A Warning About Motherhood that No One Ever Told Me.

Several years ago, I was struggling with one of those mother of teenager issues that seemed to leave me deflated and drained. Nothing earth shattering, but frustrating and completely unexpected. I mentioned my struggle to a group of friends, and we agreed that there wasn’t much “written” in books or on blogs for mothers of older children. Oh, there were blogs for the toddler years, and even middle school, but when you got to the teen years–crickets.

We mulled this over and decided that by the time mothers had gotten to the teen years, they were pretty sure of one thing–>they didn’t know anything. Perhaps this was the reason they stopped writing?

I’m not sure that’s the whole reason.

I think there’s another reason, because I’ve experienced it myself and have had several other moms of adults tell me the same thing: the teen years and college years are the busiest years of our lives and since age is slowing us down a bit, we older moms are just trying to keep it all together.

So fun when Rebekah comes home! Shopping trips and sister outings!
So fun when Rebekah comes home! Shopping trips and sister outings!

Our kids are finishing up high school and applying to colleges.

We’re discipling teenagers who are now entering adulthood.

We’re working overtime so our kids can go to college.

We’re still just trying to make ends meet.

We’re holding on to that last tie of childhood before we pack them up and send them off into adulthood.

Matt and Lydia, engaged to be married this December. <3 So much happiness.
Matt and Lydia, engaged to be married this December.

We’re making meals and hosting their friends when they come home.

We’re texting and loving on them long distance, sometimes late into the night.

We’re re-arranging life for when they come home on break and in the summer.

Peter's 50th birthday surprise. His daughter home, and a new recliner that the kids all pitched in to purchase.
Peter’s 50th birthday surprise. His daughter home, and a new recliner that the kids all pitched in to purchase.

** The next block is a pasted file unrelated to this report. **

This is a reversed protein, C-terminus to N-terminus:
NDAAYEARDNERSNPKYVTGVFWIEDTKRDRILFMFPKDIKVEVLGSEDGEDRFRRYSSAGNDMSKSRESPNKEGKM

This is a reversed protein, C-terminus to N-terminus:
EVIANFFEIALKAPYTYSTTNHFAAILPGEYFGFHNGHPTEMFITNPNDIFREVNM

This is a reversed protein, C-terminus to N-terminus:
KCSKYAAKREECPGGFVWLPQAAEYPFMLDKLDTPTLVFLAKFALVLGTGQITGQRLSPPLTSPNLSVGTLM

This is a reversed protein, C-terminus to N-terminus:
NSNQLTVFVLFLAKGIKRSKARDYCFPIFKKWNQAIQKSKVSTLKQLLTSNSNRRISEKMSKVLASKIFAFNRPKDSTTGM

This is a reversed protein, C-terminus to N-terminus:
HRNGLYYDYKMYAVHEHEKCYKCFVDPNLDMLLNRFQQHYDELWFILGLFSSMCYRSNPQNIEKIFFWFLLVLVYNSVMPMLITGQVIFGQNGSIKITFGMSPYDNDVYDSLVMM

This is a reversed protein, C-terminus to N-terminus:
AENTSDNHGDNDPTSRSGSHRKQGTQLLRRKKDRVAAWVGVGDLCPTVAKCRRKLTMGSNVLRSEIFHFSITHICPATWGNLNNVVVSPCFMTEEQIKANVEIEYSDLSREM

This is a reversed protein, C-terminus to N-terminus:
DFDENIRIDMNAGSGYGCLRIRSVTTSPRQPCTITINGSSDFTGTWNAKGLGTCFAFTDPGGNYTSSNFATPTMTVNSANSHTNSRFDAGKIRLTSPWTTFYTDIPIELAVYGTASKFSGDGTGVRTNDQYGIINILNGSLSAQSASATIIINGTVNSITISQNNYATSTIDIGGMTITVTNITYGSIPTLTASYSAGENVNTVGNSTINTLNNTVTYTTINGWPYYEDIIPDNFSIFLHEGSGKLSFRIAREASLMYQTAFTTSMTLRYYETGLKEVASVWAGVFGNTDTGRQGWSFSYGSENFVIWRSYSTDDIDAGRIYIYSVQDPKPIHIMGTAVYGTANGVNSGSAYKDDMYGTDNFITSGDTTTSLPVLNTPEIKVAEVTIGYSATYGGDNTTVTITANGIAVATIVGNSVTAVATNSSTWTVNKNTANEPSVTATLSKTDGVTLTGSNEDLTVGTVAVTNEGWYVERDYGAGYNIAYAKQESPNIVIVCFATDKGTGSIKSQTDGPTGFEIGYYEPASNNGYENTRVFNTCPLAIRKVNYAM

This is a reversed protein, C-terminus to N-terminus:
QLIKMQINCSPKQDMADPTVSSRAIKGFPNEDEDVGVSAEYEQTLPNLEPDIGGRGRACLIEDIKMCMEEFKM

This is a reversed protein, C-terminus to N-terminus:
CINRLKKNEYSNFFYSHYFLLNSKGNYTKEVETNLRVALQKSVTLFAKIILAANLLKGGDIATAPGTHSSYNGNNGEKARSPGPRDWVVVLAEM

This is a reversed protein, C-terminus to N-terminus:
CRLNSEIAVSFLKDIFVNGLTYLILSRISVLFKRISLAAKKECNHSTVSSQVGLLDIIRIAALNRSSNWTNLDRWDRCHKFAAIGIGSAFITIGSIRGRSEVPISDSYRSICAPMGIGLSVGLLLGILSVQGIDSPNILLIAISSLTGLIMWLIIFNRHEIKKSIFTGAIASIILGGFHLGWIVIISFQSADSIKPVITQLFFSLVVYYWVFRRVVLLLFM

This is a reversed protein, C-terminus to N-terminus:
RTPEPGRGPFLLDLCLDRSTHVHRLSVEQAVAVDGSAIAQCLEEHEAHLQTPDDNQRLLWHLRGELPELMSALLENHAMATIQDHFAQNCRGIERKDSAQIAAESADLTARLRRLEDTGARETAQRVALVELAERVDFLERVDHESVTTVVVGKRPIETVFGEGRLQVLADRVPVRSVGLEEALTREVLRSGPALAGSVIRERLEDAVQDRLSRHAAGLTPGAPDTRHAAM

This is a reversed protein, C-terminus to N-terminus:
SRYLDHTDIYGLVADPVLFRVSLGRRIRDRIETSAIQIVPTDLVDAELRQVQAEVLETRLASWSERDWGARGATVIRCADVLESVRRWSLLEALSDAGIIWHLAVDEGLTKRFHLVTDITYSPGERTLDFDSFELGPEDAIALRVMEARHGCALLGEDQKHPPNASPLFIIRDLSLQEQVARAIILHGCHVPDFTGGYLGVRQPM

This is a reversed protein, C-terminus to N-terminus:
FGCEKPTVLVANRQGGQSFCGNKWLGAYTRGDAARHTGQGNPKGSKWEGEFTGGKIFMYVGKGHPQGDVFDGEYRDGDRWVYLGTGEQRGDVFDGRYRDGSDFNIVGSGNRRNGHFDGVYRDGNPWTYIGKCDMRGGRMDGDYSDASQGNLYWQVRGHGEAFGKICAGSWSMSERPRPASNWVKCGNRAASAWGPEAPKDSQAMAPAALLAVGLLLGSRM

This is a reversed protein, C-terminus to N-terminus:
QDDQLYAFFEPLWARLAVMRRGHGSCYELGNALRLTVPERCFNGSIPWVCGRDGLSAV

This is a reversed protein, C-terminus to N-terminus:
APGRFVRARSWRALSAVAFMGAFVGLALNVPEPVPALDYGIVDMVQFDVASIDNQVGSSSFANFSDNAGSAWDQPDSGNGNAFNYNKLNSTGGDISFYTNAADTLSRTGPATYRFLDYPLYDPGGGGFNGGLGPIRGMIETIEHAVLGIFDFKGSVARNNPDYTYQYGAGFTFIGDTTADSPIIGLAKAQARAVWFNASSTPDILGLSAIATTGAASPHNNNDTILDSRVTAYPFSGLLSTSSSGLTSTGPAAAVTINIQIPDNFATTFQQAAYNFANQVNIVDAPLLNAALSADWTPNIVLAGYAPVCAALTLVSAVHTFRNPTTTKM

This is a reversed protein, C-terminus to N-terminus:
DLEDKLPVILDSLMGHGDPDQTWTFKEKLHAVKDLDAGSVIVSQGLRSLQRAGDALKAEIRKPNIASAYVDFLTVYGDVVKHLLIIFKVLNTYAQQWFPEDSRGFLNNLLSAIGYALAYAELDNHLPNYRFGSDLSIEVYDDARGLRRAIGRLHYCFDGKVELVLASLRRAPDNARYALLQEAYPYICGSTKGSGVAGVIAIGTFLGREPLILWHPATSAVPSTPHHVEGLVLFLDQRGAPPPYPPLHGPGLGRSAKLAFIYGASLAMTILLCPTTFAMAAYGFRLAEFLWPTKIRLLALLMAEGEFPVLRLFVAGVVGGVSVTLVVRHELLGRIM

We’re re-arranging schedules and sharing the family car for summer jobs and conflicting schedules.

We’re celebrating college graduations and planning bridal showers, and weddings.

We’re starting new traditions as married children come by for Sunday dinner or weeknight meals or game nights.

We’re helping kids move and coming by their house for dinner or to see their new decor.

We’re getting ready for grandchildren and all that it entails.

Emily and Sam, expecting our first grandchild. Em is 20 weeks along here.
Emily and Sam, expecting our first grandchild. Em is 20 weeks along here.

So, I’ll let you in on a secret I wish someone had told me: just as you begin to slow down a little,

just as you begin to feel like your job as a “mother” has just about come to an end,

buckle up,

because the ride is just beginning and it’s steady and wonderful and so full of blessings.

I admit, it can seem a little overwhelming.

Some days I can barely keep up.

As your teens leave and become adults, your circle widens and your responsibilities decrease in many ways, but extend in other ways.

In our own homes, we still have a house to manage, preparing meals, washing sheets, cleaning toilets. The dust still appears and needs to disappear. Our church ministry is still ongoing.

Our minds aren’t quite as sharp and we forget what we read two minutes ago. Our minds aren’t quite as sharp and we forgot what we read two minutes ago. (JUST KIDDING. I did that on purpose, though I’ve been told I’m starting to be THAT forgetful. ;))

Life is faster and varied, and it’s easy to become disoriented and even undisciplined in our spiritual walk.

We can be tempted to feed on blog posts and Christians memes, and think we’ll be ok,  but honestly, our souls need serious nourishment at this stage– as much as our skin needs deep moisture serum. 🙂

Here’s another secret: this is the time of your life that your family needs you to be grounded in the Word and the challenges of this stage will require the deep roots of dwelling with God.  This requires time and planning and determination. Your children and grandchildren need a well-watered, thriving example of what it means to be a Christian and to walk with God.

If you are a seasoned Christian, you’ll be tempted to take a “been there, done that” with Biblical knowledge. This is a serious error, especially if you know how to live, but don’t live it. This is the time to be serious about mortifying your sin and walking in integrity and faithfulness.

I’ve seen many, many women become lax in their later years, and now that I am in that stage, I can see how easily that can happen.

Let’s remember what is at stake when we drop our standards, chase lesser things, and focus on this world: the glory of God.

It’s the same old, same old, friends: Read your Bible, meditate on His Word, and spend time in prayer. Get rid of your besetting sin, because your spiritual health depends on it, and our kids are still watching.

“Teach me, O Lord, the way of your statutes; and I will keep it to the end.” Ps. 119:33

 

 

 



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